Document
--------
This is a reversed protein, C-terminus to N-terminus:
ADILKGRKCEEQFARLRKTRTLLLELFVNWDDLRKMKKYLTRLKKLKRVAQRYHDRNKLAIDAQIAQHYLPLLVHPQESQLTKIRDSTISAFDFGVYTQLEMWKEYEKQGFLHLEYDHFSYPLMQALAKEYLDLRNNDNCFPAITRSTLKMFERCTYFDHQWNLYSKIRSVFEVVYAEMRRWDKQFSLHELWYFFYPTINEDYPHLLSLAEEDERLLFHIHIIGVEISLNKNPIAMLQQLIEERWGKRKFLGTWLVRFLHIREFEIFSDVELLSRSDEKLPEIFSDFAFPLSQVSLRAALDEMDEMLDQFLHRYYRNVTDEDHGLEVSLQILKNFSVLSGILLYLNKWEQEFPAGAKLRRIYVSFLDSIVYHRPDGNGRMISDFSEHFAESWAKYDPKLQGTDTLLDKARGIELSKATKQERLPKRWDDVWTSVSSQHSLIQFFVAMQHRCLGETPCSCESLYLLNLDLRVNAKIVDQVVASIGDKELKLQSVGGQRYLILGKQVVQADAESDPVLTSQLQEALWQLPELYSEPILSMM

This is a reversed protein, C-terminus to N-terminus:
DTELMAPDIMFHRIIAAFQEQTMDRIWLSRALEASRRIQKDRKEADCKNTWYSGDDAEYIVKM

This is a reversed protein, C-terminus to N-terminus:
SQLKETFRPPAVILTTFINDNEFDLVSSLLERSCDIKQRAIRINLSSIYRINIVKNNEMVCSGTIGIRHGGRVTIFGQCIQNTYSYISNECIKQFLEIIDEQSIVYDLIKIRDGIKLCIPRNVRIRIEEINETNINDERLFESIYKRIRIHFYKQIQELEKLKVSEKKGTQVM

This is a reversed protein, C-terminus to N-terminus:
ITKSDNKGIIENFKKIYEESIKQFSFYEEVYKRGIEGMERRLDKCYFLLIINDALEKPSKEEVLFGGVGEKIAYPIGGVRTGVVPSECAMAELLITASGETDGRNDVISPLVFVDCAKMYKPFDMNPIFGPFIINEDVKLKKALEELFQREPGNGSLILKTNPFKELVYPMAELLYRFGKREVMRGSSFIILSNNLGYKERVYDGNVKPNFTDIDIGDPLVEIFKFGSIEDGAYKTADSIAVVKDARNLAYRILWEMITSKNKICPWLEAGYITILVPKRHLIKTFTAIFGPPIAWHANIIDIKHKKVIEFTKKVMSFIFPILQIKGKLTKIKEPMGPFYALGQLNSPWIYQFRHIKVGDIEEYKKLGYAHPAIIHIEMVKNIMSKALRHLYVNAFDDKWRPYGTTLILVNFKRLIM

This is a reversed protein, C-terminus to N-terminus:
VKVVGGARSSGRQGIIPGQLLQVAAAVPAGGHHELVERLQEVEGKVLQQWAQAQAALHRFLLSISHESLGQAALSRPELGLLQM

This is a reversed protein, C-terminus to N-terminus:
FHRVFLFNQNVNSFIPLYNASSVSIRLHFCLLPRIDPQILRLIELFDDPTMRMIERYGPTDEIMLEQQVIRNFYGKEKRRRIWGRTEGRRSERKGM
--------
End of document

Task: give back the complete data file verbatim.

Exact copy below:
This is a reversed protein, C-terminus to N-terminus:
ADILKGRKCEEQFARLRKTRTLLLELFVNWDDLRKMKKYLTRLKKLKRVAQRYHDRNKLAIDAQIAQHYLPLLVHPQESQLTKIRDSTISAFDFGVYTQLEMWKEYEKQGFLHLEYDHFSYPLMQALAKEYLDLRNNDNCFPAITRSTLKMFERCTYFDHQWNLYSKIRSVFEVVYAEMRRWDKQFSLHELWYFFYPTINEDYPHLLSLAEEDERLLFHIHIIGVEISLNKNPIAMLQQLIEERWGKRKFLGTWLVRFLHIREFEIFSDVELLSRSDEKLPEIFSDFAFPLSQVSLRAALDEMDEMLDQFLHRYYRNVTDEDHGLEVSLQILKNFSVLSGILLYLNKWEQEFPAGAKLRRIYVSFLDSIVYHRPDGNGRMISDFSEHFAESWAKYDPKLQGTDTLLDKARGIELSKATKQERLPKRWDDVWTSVSSQHSLIQFFVAMQHRCLGETPCSCESLYLLNLDLRVNAKIVDQVVASIGDKELKLQSVGGQRYLILGKQVVQADAESDPVLTSQLQEALWQLPELYSEPILSMM

This is a reversed protein, C-terminus to N-terminus:
DTELMAPDIMFHRIIAAFQEQTMDRIWLSRALEASRRIQKDRKEADCKNTWYSGDDAEYIVKM

This is a reversed protein, C-terminus to N-terminus:
SQLKETFRPPAVILTTFINDNEFDLVSSLLERSCDIKQRAIRINLSSIYRINIVKNNEMVCSGTIGIRHGGRVTIFGQCIQNTYSYISNECIKQFLEIIDEQSIVYDLIKIRDGIKLCIPRNVRIRIEEINETNINDERLFESIYKRIRIHFYKQIQELEKLKVSEKKGTQVM

This is a reversed protein, C-terminus to N-terminus:
ITKSDNKGIIENFKKIYEESIKQFSFYEEVYKRGIEGMERRLDKCYFLLIINDALEKPSKEEVLFGGVGEKIAYPIGGVRTGVVPSECAMAELLITASGETDGRNDVISPLVFVDCAKMYKPFDMNPIFGPFIINEDVKLKKALEELFQREPGNGSLILKTNPFKELVYPMAELLYRFGKREVMRGSSFIILSNNLGYKERVYDGNVKPNFTDIDIGDPLVEIFKFGSIEDGAYKTADSIAVVKDARNLAYRILWEMITSKNKICPWLEAGYITILVPKRHLIKTFTAIFGPPIAWHANIIDIKHKKVIEFTKKVMSFIFPILQIKGKLTKIKEPMGPFYALGQLNSPWIYQFRHIKVGDIEEYKKLGYAHPAIIHIEMVKNIMSKALRHLYVNAFDDKWRPYGTTLILVNFKRLIM

This is a reversed protein, C-terminus to N-terminus:
VKVVGGARSSGRQGIIPGQLLQVAAAVPAGGHHELVERLQEVEGKVLQQWAQAQAALHRFLLSISHESLGQAALSRPELGLLQM

This is a reversed protein, C-terminus to N-terminus:
FHRVFLFNQNVNSFIPLYNASSVSIRLHFCLLPRIDPQILRLIELFDDPTMRMIERYGPTDEIMLEQQVIRNFYGKEKRRRIWGRTEGRRSERKGM